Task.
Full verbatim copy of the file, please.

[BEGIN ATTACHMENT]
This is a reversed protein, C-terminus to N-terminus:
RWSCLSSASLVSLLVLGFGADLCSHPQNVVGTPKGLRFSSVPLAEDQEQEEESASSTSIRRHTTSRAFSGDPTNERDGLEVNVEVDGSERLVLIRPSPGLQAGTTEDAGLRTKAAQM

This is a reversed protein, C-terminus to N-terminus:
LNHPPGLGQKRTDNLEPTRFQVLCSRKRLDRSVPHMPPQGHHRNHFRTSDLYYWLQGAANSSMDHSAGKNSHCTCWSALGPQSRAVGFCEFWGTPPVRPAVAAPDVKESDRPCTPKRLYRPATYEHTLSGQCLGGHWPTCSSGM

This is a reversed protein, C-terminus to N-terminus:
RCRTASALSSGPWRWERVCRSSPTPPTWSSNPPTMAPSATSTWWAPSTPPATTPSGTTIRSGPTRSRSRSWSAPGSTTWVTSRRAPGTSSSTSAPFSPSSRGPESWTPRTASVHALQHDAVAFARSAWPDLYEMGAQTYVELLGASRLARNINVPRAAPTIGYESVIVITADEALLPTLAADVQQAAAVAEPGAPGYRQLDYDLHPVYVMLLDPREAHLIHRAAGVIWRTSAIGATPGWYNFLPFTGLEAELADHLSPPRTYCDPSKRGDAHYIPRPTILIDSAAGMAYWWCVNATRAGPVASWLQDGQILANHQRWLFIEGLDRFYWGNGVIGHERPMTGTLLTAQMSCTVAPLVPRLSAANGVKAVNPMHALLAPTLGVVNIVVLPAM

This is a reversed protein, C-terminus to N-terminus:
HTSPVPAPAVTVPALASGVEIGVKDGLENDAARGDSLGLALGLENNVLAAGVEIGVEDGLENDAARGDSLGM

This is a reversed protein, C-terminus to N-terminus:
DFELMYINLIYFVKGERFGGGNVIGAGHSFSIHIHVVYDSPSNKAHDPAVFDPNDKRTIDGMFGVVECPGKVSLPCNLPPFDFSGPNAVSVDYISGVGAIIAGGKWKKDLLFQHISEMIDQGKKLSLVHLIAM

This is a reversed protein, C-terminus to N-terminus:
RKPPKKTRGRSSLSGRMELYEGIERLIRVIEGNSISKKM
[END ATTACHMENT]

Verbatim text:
This is a reversed protein, C-terminus to N-terminus:
RWSCLSSASLVSLLVLGFGADLCSHPQNVVGTPKGLRFSSVPLAEDQEQEEESASSTSIRRHTTSRAFSGDPTNERDGLEVNVEVDGSERLVLIRPSPGLQAGTTEDAGLRTKAAQM

This is a reversed protein, C-terminus to N-terminus:
LNHPPGLGQKRTDNLEPTRFQVLCSRKRLDRSVPHMPPQGHHRNHFRTSDLYYWLQGAANSSMDHSAGKNSHCTCWSALGPQSRAVGFCEFWGTPPVRPAVAAPDVKESDRPCTPKRLYRPATYEHTLSGQCLGGHWPTCSSGM

This is a reversed protein, C-terminus to N-terminus:
RCRTASALSSGPWRWERVCRSSPTPPTWSSNPPTMAPSATSTWWAPSTPPATTPSGTTIRSGPTRSRSRSWSAPGSTTWVTSRRAPGTSSSTSAPFSPSSRGPESWTPRTASVHALQHDAVAFARSAWPDLYEMGAQTYVELLGASRLARNINVPRAAPTIGYESVIVITADEALLPTLAADVQQAAAVAEPGAPGYRQLDYDLHPVYVMLLDPREAHLIHRAAGVIWRTSAIGATPGWYNFLPFTGLEAELADHLSPPRTYCDPSKRGDAHYIPRPTILIDSAAGMAYWWCVNATRAGPVASWLQDGQILANHQRWLFIEGLDRFYWGNGVIGHERPMTGTLLTAQMSCTVAPLVPRLSAANGVKAVNPMHALLAPTLGVVNIVVLPAM

This is a reversed protein, C-terminus to N-terminus:
HTSPVPAPAVTVPALASGVEIGVKDGLENDAARGDSLGLALGLENNVLAAGVEIGVEDGLENDAARGDSLGM

This is a reversed protein, C-terminus to N-terminus:
DFELMYINLIYFVKGERFGGGNVIGAGHSFSIHIHVVYDSPSNKAHDPAVFDPNDKRTIDGMFGVVECPGKVSLPCNLPPFDFSGPNAVSVDYISGVGAIIAGGKWKKDLLFQHISEMIDQGKKLSLVHLIAM

This is a reversed protein, C-terminus to N-terminus:
RKPPKKTRGRSSLSGRMELYEGIERLIRVIEGNSISKKM